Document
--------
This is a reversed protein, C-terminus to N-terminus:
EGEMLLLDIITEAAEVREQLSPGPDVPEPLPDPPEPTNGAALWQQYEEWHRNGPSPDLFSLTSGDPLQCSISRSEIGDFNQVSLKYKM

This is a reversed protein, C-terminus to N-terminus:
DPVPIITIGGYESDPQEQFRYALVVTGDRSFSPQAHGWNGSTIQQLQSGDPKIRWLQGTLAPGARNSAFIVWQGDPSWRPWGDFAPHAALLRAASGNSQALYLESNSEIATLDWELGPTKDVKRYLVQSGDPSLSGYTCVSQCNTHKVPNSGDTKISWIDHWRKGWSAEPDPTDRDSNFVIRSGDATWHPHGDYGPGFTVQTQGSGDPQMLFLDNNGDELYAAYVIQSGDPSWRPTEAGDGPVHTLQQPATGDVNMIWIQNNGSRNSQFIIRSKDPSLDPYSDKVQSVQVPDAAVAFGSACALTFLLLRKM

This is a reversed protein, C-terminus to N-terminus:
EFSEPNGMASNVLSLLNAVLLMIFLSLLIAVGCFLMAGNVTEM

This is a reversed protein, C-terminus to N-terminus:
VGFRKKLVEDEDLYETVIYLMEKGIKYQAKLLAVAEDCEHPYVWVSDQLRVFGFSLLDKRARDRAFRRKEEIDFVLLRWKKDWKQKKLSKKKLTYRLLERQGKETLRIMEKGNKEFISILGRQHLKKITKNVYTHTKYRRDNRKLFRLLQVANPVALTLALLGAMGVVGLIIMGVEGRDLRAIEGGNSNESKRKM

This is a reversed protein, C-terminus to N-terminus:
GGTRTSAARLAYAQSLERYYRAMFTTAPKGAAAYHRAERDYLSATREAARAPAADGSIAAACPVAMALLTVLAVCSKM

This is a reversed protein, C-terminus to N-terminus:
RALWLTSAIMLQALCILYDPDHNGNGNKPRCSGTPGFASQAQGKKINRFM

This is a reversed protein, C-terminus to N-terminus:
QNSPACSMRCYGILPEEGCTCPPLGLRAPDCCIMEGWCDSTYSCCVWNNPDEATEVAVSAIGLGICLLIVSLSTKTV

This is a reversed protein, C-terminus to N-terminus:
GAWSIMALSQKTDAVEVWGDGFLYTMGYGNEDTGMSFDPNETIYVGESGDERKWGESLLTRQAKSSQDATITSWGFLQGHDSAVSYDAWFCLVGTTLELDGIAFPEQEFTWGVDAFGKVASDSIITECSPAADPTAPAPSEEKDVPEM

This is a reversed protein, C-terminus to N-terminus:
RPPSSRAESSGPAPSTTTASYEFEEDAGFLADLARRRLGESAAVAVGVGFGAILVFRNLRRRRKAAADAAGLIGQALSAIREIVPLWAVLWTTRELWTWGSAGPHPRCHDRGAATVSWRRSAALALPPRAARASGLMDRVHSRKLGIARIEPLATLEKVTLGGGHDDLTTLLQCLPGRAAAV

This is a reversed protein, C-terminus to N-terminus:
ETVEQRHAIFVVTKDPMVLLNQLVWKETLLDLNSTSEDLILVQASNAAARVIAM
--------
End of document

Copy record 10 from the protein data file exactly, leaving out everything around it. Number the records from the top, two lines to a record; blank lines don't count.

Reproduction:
This is a reversed protein, C-terminus to N-terminus:
ETVEQRHAIFVVTKDPMVLLNQLVWKETLLDLNSTSEDLILVQASNAAARVIAM